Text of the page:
This year’s PSAT tests are on October 10 and October 13. The PSAT contains the same sections and types of questions as does the SAT, but it’s just a little shorter. Some junior-year students and parents wonder if it is wise to prepare for the test as fully as they likely will later on for the SAT or ACT.
College is on the horizon. Sure, you have to get through applications, essays, and one more round of courses. But it’s so close. You are jazzed, ready, and confident that your junior year, the most difficult year, is behind you, and now you’ve got this senior year thing in the bag.
Junior year is much like having two monitors on your desk. On one screen, you see your current life: AP classes, debate team, culture club president, captain of the swim team. On the other monitor, sitting just next to present reality, sits future plan: college, and each screen is pulling for your attention.
Chances are, you may be missing a few shingles here and there. Maybe your writing could use some attention. Math remediation from the end of 8th grade when you kind of checked out? Organizational skills, well, not so organized?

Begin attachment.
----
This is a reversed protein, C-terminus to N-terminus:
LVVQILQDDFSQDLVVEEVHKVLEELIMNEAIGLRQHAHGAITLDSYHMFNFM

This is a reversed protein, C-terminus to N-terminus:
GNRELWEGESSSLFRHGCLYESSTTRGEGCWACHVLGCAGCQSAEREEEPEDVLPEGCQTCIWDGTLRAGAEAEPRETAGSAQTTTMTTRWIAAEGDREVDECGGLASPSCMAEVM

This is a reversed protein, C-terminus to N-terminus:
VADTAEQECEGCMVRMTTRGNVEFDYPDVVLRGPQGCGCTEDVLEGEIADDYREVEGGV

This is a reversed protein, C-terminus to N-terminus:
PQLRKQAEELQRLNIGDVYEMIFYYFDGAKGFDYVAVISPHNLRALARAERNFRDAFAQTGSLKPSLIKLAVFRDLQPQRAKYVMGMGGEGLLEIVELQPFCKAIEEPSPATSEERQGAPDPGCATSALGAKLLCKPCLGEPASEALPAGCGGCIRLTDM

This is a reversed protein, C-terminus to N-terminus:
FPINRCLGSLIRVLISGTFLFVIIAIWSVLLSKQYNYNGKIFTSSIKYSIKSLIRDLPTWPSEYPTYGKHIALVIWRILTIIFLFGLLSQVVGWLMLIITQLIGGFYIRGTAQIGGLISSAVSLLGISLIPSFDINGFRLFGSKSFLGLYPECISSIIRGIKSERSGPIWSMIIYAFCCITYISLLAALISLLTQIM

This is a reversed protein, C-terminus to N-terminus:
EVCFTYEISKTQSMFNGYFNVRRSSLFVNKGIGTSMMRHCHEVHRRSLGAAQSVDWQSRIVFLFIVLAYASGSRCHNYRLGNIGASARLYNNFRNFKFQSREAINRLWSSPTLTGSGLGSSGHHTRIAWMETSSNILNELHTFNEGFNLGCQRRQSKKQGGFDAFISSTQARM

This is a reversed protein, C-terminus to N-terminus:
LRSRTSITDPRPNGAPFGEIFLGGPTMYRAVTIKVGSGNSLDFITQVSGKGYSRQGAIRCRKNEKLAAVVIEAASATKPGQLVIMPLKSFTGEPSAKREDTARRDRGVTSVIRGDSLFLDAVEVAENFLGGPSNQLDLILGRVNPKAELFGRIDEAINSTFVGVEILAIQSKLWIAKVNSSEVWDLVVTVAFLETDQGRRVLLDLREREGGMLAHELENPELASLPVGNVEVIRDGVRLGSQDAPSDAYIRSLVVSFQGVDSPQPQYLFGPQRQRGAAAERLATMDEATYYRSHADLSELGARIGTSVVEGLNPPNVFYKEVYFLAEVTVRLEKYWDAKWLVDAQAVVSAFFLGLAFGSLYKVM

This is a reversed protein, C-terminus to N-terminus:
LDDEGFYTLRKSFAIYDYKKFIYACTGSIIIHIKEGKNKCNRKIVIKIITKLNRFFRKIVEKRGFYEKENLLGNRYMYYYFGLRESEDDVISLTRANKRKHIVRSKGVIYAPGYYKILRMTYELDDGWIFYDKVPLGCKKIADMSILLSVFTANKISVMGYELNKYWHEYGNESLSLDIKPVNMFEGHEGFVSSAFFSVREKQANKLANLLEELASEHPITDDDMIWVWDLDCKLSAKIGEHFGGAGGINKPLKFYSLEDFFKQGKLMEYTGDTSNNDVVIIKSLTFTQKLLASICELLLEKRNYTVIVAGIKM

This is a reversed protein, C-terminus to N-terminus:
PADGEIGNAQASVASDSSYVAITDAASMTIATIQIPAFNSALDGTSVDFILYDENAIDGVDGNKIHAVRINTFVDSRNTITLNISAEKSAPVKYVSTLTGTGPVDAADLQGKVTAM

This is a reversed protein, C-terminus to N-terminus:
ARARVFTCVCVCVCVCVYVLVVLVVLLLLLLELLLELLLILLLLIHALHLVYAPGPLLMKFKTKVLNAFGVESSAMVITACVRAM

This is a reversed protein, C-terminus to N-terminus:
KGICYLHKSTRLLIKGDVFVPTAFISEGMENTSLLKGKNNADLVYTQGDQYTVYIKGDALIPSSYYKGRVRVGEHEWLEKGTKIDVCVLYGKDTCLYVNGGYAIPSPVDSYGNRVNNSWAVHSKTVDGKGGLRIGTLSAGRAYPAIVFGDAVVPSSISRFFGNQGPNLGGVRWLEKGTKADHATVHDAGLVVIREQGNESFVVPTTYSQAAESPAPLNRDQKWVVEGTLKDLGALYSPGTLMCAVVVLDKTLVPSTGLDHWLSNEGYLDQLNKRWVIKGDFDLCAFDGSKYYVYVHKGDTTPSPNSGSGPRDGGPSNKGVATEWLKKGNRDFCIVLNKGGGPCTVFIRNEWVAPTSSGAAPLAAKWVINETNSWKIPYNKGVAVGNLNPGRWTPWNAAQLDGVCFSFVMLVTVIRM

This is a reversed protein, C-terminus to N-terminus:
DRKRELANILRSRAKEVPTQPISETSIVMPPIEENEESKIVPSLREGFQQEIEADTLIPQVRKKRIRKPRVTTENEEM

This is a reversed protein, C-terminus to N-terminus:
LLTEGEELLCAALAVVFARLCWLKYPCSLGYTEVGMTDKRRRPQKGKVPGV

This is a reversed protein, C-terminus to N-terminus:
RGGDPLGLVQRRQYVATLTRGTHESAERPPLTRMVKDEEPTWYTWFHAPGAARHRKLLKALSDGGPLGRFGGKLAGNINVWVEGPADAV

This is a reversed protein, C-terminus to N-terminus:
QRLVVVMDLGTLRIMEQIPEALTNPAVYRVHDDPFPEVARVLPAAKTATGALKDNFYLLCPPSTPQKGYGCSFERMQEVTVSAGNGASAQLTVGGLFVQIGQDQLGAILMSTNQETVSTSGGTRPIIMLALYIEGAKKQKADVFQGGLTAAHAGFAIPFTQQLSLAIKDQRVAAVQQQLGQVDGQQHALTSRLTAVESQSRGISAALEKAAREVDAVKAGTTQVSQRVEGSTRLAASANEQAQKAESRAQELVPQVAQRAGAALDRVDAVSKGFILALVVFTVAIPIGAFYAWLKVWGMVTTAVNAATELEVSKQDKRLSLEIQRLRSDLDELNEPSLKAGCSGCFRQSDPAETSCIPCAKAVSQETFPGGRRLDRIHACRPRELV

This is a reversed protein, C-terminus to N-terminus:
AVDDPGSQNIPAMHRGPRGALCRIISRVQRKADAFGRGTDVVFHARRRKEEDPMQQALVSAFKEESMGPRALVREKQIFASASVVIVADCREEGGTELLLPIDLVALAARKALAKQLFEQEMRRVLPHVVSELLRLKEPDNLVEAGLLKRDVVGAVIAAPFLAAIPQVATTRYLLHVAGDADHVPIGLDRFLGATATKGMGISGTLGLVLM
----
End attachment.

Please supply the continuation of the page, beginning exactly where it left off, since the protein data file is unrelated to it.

Confused about the differences between ED, EA, REA, and SCEA? Unsure what's best for you? Maureen Delaney guides you through the maze of early applications.
Brains, like muscles, do not grow strong and resilient through constant, exhaustive effort, but rather through intermittent periods of manageable stress, and rest. The default mode network is all about connection: connection to other people, to our pasts and futures, and to ourselves.
The College Board and the ACT have released new tables so that you can more accurately compare scores. Find out what you need to know!